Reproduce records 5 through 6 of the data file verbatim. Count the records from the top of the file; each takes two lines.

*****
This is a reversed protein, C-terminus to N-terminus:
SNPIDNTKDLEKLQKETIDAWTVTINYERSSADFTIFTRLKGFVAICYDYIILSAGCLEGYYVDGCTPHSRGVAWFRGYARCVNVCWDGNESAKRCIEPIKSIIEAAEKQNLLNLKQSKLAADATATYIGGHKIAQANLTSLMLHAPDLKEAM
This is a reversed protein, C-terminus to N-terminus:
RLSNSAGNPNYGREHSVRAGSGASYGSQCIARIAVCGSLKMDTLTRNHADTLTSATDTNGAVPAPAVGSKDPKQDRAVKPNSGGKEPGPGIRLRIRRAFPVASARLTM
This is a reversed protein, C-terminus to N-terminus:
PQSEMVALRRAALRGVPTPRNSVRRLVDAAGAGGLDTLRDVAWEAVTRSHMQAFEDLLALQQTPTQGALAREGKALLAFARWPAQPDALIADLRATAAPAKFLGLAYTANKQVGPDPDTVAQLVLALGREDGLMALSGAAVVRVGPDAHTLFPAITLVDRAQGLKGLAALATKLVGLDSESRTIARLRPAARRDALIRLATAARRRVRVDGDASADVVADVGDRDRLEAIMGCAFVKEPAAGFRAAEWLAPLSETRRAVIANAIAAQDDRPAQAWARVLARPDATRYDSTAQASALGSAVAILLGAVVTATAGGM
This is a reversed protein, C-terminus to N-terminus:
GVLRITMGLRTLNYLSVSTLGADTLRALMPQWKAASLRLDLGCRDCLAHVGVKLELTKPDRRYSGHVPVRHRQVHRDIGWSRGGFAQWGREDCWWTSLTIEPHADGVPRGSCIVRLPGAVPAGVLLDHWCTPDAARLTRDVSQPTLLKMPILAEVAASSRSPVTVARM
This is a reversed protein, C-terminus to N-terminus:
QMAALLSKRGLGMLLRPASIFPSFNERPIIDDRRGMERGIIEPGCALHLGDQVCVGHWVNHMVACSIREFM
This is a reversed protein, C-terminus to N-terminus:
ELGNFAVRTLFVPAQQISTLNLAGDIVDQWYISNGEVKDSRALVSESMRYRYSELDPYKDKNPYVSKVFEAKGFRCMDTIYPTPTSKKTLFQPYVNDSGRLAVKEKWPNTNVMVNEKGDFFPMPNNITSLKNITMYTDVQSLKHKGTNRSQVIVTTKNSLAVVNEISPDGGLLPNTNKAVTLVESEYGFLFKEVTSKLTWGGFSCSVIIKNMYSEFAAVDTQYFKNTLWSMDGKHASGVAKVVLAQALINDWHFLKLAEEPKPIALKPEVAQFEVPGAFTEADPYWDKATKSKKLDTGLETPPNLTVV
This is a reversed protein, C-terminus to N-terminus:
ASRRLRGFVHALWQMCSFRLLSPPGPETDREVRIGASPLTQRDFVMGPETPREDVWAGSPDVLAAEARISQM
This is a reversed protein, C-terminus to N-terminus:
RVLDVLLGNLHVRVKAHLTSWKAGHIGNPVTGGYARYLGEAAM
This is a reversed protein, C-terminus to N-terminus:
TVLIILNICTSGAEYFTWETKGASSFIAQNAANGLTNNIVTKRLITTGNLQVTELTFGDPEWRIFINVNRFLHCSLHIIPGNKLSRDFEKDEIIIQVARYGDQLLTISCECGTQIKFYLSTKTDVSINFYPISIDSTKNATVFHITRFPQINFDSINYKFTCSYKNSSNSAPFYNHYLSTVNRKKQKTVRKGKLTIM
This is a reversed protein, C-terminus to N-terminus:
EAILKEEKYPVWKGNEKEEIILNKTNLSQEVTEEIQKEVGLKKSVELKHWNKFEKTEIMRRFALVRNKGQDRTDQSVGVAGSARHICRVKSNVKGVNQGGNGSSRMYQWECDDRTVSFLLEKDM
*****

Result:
This is a reversed protein, C-terminus to N-terminus:
QMAALLSKRGLGMLLRPASIFPSFNERPIIDDRRGMERGIIEPGCALHLGDQVCVGHWVNHMVACSIREFM
This is a reversed protein, C-terminus to N-terminus:
ELGNFAVRTLFVPAQQISTLNLAGDIVDQWYISNGEVKDSRALVSESMRYRYSELDPYKDKNPYVSKVFEAKGFRCMDTIYPTPTSKKTLFQPYVNDSGRLAVKEKWPNTNVMVNEKGDFFPMPNNITSLKNITMYTDVQSLKHKGTNRSQVIVTTKNSLAVVNEISPDGGLLPNTNKAVTLVESEYGFLFKEVTSKLTWGGFSCSVIIKNMYSEFAAVDTQYFKNTLWSMDGKHASGVAKVVLAQALINDWHFLKLAEEPKPIALKPEVAQFEVPGAFTEADPYWDKATKSKKLDTGLETPPNLTVV